The skip shaft for production is to be built by Thyssen Schachtbau using the standard technology of freezing soils to a depth of 350m. An opening contract for this element of the project has been signed for à205m. Thyssen was the first company to build a Russian potash mine in 1932.

Shaft Sinkers is to build a latticed shaft using cement grouting.

Schroder says that instead of freezing, which involved drilling 500m-deep holes and freezing the ground before sinking the main shaft through frozen ground, Sinkers uses another method.

“We cover-drill up to 42m ahead of ourselves. If we intersect water or running sands, we pump cement or resin grouts into the material, until it solidifies. Then we drill and blast through,” he says.

This technique at Gremyachinskoye is only the second time it has been used in a potash mine ; the other is at Boulby in the UK.

“Although this is our first venture into Russia,” Schroder says, “we have sunk shafts throughout the world with the exception of North America. We specifically bring our grouting techniques, used successfully in the majority of these other projects, and are certain this will bring significant time and cost savings for this project.”

Eurochem believes the second shaft can be sunk at a 25% savings in time and cost, compared with conventional techniques.

In addition to Russia and the UK, according to the company’s website, Shaft Sinkers is, or has recently been, active in much of southern Africa — Lesotho, Zambia, the Democratic Republic of Congo, Namibia, Zimbabwe, Tanzania, Botswana, Swaziland, Ghana, Sierra Leone, and Mali.

Further afield it has dug in Australia and Brazil.

Schroder says the company plans to expand its presence abroad.

Shaft Sinkers is no longer South African-owned and controlled, however.

Last year, the company management and minority shareholder Bridgette Radebe, through Mmakau Mining, negotiated with the Kazakhstan-based resource group, Eurasian Natural Resources Corporation (ENRC), to take a controlling stake in Shaft Sinkers, through a UK-registered affiliate, IMR.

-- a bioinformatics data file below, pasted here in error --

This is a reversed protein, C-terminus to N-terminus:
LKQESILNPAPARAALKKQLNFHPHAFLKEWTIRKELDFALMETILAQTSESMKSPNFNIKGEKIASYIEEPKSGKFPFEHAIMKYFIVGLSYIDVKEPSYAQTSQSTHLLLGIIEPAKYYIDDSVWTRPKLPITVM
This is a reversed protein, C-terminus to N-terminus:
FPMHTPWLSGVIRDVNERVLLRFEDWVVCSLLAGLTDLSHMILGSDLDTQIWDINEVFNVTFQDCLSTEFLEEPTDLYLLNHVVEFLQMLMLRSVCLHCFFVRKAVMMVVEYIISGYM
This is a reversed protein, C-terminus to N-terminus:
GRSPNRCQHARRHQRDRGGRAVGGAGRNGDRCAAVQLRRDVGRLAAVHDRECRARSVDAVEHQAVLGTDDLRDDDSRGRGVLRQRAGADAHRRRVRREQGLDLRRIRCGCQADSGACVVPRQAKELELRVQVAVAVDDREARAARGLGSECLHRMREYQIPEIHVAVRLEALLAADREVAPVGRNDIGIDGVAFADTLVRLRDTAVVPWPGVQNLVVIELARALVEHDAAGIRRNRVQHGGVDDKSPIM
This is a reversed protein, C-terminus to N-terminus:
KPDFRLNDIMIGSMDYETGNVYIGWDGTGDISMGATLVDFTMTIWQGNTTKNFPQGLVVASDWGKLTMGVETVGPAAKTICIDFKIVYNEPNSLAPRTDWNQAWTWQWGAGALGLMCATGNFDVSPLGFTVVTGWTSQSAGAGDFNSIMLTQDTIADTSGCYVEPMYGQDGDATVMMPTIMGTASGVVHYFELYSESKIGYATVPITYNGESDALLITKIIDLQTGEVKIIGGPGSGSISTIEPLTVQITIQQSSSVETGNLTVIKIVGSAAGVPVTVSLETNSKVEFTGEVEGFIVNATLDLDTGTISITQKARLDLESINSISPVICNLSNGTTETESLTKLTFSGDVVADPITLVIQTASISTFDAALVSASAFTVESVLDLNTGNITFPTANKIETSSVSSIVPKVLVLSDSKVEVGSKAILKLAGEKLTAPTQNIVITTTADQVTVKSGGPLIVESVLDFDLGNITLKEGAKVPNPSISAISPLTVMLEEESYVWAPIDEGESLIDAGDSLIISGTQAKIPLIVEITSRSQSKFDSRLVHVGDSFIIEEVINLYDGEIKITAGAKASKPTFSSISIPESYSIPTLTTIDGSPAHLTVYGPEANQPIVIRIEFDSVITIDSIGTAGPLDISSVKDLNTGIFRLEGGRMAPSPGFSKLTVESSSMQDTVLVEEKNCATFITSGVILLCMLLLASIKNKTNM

Mmakau sold the stake in Shaft Sinkers that resulted in IMR’s majority holding. The transaction price was not disclosed.

ENRC is listed in London, and is owned by three controversial Kazakh magnates, Patokh Chodiev, Alexander Machkevich and Alijan Ibragimov.

Schroder was asked to clarify how Shaft Sinkers is controlled by IMR and its parent, ENRC. He responded that IMR holds 54%, Radebe’s Mmakau 36%, and Holgoun Industries 10%.

Holgoun Industries is owned by Holgoun Investment Holdings, whose principals are Vanessa Gounden and Sivi Gounden.

Anglo American founded Shaft Sinkers as an in-house mine service unit in 1961. Forty years later, it sold the company to management and AMCO Investments of the UK. The black empowerment arrangement with Radebe followed two years later, in 2003.

The IMR takeover of Shaft Sinkers was the second major asset purchase in SA for the Kazakh trio. The first was the acquisition of Kermas, which in turn gave IMR control of Samancor Chrome. That deal was reviewed in 2006 by SA’s Competition Tribunal, and approved.

The Competition Tribunal did not review IMR’s takeover of Shaft Sinkers last year. The deal did receive approval from both the competition authorities and the Reserve Bank.

When ENRC listed on the London Stock Exchange late last year, the initial public offering prospectus of ENRC referred to IMR.

Although the listing appears to have occurred after Shaft Sinkers had already been acquired by IMR, there is no reference in the ENRC document to Shaft Sinkers as a subsidiary. On the other hand, the prospectus appears to suggest that ENRC has consolidated and fully absorbed IMR. Schroder was asked to clarify the organisational links, and the division of business opportunity and responsibility, between Shaft Sinkers and ENRC. He declined to say.